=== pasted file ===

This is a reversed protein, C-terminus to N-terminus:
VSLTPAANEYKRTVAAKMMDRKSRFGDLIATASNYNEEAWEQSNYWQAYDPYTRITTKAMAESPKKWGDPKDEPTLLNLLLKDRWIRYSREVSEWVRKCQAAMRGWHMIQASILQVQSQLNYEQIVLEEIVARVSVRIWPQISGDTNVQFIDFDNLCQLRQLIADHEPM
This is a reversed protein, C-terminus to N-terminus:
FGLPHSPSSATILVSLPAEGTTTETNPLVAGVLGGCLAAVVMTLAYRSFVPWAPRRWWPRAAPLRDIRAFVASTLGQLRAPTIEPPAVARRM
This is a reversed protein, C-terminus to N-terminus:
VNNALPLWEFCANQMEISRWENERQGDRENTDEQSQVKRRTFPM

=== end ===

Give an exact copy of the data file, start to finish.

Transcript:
This is a reversed protein, C-terminus to N-terminus:
VSLTPAANEYKRTVAAKMMDRKSRFGDLIATASNYNEEAWEQSNYWQAYDPYTRITTKAMAESPKKWGDPKDEPTLLNLLLKDRWIRYSREVSEWVRKCQAAMRGWHMIQASILQVQSQLNYEQIVLEEIVARVSVRIWPQISGDTNVQFIDFDNLCQLRQLIADHEPM
This is a reversed protein, C-terminus to N-terminus:
FGLPHSPSSATILVSLPAEGTTTETNPLVAGVLGGCLAAVVMTLAYRSFVPWAPRRWWPRAAPLRDIRAFVASTLGQLRAPTIEPPAVARRM
This is a reversed protein, C-terminus to N-terminus:
VNNALPLWEFCANQMEISRWENERQGDRENTDEQSQVKRRTFPM